The authors of “Colossians Remixed” write: If with Christ you died in your baptism to the principles of autonomous consumerism that still hold the world captive, then why do you live in a way that suggests that you are still in the iron grip of its ideological vision? Why do you submit yourself to its regulations to consume as if there were no tomorrow, to live as if community were an impediment to personal fulfillment, to live as if everything were disposable, including relationships, the unborn, and the environment? Why do you allow this deceitful vision to still have a hold on you? Don’t you know that copulating with the idols of this culture is like climbing into bed with a corpse that is already decomposing?”
This paraphrase of Colossians 2:20-23 is intended to shake us a awake because God knows that we fall into the slumber of the curse far too easily, which is the sleep of accepting the world in which we live as ‘normal’. When this happens we lose our capacity to imagine a better world, which leaves us stuck in status-quo lives. The greatest tragedy though, is that we don’t know we’re stuck, having accepted the captivity to cultural mores as “normal”. In such a paradigm, faith is stripped of its transformative power, having been reduced to simply a matter of adding a dash of Bible reading, chastity, piety, and a few key doctrines about Christ’s deity to our “normal” lives, the way we add seasoning to an omelet; nothing changes other than the hope that things taste a little better with Jesus.
John Lenin did a better job of imagining a different world than the church has done. What steps can we take to recapture our imagination?
1. Get out – By “out” I mean, out of the prevailing winds and waters of the culture. Jesus withdrew to a quiet place to pray, often to the mountains. This is perhaps more significant than we realize, not only the praying, but the withdrawing. This is because our spirits and psyches quickly adapt to our image saturated culture, resulting in our passive acceptance of things that should horrify us. A simple walk in the park, listening to the birds, watching the ocean, and paying attention to the rhythms of life sustained by the Creator, becomes a sort of ‘reboot’ for the soul if we practice actually paying attention and giving thanks. These regular forays into the realm of silence and solitude create a soul attuned to how the world ought to be, so that we come to see ourselves as sojourners, foreigners, in our daily living. We’ll recoil at the disposability of everything: relationships, plastic water bottles, the elderly and ill, employees who are reduced to ‘units of production’. We’ll grieve over the obsession with body image that’s literally killing young girls, even as we grieve over the damage to health that comes from people sitting, eating fake food, watching TV, and calling it a life – withdrawn from sustaining sunshine, health giving food, and the vibrancy that comes from movement of body, mind, and spirit.
Perhaps the greatest impediment to imagining a world of hope and beauty is our passive acceptance of things just as they are. They way out of that prison will always include changing the air we breathe – breaking out of the prisons of consumerism, nationalism, violence, and individualism, so that we’ll be free to inhale the life giving air of Christ’s peace, beauty, simplicity, and hope. But this won’t happen by using our precious discretionary moments only to sit in front of the TV, or the computer screen. We need an alternative reality, because as it turns out, we are in fact transformed by the renewing of our minds, not by the inspiration of reality TV.2. Become obsessed with Christ’s reign. Jesus says something about the impossibility of serving two masters in the context of his exhortation to live more carefree, like the birds, and less like the anxious striving that usually seems to be the lot of those seeking to make their mark in this world, or at least get their fair share of economic pie. What’s most interesting to me about this section of Jesus’ famous sermon is that Jesus says we can’t serve two masters. It’s noteworthy that he doesn’t warn us about the danger of trying to serve the kingdom of God and the kingdom of upward mobility. He says that you CANNOT serve both; it’s an impossibility. Whichever one you serve, you’ll hate the other.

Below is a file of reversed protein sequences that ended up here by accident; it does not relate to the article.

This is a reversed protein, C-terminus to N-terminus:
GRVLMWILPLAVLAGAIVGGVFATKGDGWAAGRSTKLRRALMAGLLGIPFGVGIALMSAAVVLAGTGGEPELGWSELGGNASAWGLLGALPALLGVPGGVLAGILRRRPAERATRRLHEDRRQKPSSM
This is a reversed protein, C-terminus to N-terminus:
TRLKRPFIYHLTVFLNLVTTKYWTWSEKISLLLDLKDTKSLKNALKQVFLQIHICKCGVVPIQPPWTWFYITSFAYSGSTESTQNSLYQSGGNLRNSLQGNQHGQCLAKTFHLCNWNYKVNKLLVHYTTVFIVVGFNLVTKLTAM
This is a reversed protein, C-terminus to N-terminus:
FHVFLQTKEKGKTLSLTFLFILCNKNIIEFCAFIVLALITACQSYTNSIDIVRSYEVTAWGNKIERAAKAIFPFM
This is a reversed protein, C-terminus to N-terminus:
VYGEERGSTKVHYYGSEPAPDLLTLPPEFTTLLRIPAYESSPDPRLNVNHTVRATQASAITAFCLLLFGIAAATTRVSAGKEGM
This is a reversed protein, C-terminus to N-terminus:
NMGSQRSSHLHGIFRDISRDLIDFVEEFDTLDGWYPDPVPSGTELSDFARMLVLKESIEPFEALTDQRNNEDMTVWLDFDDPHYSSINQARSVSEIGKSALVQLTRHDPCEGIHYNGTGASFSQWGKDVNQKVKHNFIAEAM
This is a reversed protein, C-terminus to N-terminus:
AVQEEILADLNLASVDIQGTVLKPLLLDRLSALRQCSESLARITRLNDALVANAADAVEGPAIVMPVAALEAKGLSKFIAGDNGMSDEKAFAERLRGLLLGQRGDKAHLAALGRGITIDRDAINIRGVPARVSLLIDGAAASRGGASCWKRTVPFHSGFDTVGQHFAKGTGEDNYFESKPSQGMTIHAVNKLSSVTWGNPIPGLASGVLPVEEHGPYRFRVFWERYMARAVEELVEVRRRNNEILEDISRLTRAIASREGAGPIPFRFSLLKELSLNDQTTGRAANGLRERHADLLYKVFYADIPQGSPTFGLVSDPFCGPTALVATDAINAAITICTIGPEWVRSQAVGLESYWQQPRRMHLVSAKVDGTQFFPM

Wow. That’s challenging! If I try to have my “kingdom of this world” cake, and seek to make Christ’s reign visible, I’ll fail – every single time. I need, then, to become obsessed with only one of these two options, and Jesus makes it clear that the best option is to choose His reign as our obsession. This will mean that everything – my time, money, property, body, vocation, travel plans, vacation, sexuality, recreational pursuits, exercise program – can all fall under this single consideration: “what will best make Christ’s reign visible?” Far from being constrictive, I find this single focused approach to life to be liberating as everything is brought under the single consideration of making Christ’s reign visible.
Of course, if we’re going to go this route, we need to become obsessed with understanding the kingdom. Otherwise we’ll create, in Jesus name, some sort of controlling legalism, or prosperity/healing thing, or obsession with creating conversions while we ignore the entire glorious physical dimension of Christ’s reign. All of these have been tried, and they all end up being ugly. We’d better be working hard to get it right. This is where good reading can help, like this book, or this book, or even this book. Understanding the kingdom, coupled with our pursuit of intimacy with Christ will conspire to create something beautiful:
An imagination saturated with a Christ formed view of our world, and some clear steps regarding our part in making it visible.
You may say that I’m a dreamer – but I’m not the only one.